In a statement the Royal College of Surgeons said it was “concerned” by the move and warned the region was merely storing up “greater pressures” for the future.

It said: “The need for an operation should always be judged by a surgeon based on their clinical assessment of the patient and the risks and benefits of the surgery – not determined by arbitrary criteria.”

“Losing weight, or giving up smoking is an important consideration for patients undergoing surgery in order to improve their outcomes, but for some patients these steps may not be possible.”

“A blanket ban on scheduled operations for those who cannot follow these measures is unacceptable and too rigid a measure for ensuring patients receive the best care possible.”

Obesity costing UK economy same as smoking

New research shows that the cost of obesity to the UK economy is now the same as smoking.

Obesity costing UK economy same as smokingThe worldwide cost of obesity is about the same as smoking or armed conflict and greater than both alcoholism and climate change new research has suggested.

The McKinsey Global Institute said obesity cost £1.3 trillion, or 2.8% of annual economic activity – it cost the UK £47 billion.

Some 2.1bn people – about 30% of the world’s population – were overweight or obese, the researchers added.

They said measures that relied less on individual responsibility should be used to tackle the problem.

The report said there was a “steep economic toll”, and the proportion could rise to almost half of the world’s population by 2030.

The financial costs of obesity are growing – for health care and more widely in the economy. By causing illness, obesity results in working days and output lost.

The researchers argued that a range of ambitious policies needed to be considered and a systemic rather than piecemeal response was essential.

The report said the right measures could save the UK’s NHS £760 million a year

A person is considered obese if they are very overweight with a high degree of body fat.

The most common way to assess if a person is obese is to check their body mass index (BMI), which divides your weight in kilograms by your height in metres squared. If your BMI is above 25 you are overweight. A BMI of 30-40 is considered obese, while above 40 is very obese. A BMI of less than 18.5 is underweight.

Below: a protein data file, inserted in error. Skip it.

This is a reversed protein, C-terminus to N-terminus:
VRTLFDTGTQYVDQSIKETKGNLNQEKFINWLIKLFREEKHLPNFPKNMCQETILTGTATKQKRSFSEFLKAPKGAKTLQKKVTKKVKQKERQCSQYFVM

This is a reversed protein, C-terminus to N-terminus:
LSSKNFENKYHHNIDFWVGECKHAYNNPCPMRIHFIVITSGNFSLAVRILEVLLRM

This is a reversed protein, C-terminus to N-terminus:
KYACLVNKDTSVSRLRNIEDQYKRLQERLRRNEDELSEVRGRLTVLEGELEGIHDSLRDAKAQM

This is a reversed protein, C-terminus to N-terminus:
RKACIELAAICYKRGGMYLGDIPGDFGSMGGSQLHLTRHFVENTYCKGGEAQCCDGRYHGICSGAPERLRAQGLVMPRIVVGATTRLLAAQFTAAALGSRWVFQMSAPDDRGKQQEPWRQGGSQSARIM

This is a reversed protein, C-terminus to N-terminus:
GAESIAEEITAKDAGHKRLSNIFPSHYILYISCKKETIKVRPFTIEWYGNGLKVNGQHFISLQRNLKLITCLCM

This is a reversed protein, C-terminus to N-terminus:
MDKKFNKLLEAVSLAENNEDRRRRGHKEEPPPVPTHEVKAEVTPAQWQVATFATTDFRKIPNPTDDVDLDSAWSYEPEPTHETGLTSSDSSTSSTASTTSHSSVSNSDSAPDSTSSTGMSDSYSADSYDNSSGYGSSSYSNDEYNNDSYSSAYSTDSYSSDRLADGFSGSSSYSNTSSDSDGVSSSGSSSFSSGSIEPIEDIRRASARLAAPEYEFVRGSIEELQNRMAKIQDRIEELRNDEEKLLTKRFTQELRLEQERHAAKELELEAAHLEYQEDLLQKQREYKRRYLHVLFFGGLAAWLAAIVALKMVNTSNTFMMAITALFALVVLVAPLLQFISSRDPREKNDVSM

“These initiatives would need to draw on interventions that rely less on individual responsibility and more on changes to the environment,” the report said.

If the right measures were taken there could be long-term savings of £760m a year for the UK’s National Health Service, it added.

The initiatives assessed in the report include portion control for some packaged food and the reformulation of fast and processed food.

It said these were more effective than taxes on high-fat and high-sugar products or public health campaigns. Weight management programmes and workplace fitness schemes were also considered.

The report concluded that “a strategy of sufficient scale is needed as obesity is now reaching crisis proportions”.

The rising prevalence of obesity was driving the increase in heart and lung disease, diabetes and lifestyle-related cancers, it said

The report was produced by McKinsey Global Institute, the business and economics research arm of consultancy firm McKinsey & Company.

Heart disease warnings missed by most adults

Many adults in the UK are unaware of the risk factors for heart disease, according to new research.

Heart disease warnings missed by most adultsWhile a third of people are worried about getting dementia or cancer, only 2% are afraid of coronary heart disease, a survey by the British Heart Foundation has found and one in ten adults confessed to not knowing how to look after their hearts.

Coronary heart disease (CHD) is responsible for about 74,000 deaths in the UK each year and roughly one in five men and one in eight women die from the condition.

Dr Mike Knapton, associate medical director at the British Heart Foundation, said: “Your heart is the most vital organ in the body, but all too often we take it for granted. Despite being a largely preventable condition, coronary heart disease is still the UK’s single biggest killer, causing unnecessary heartache for thousands of families.”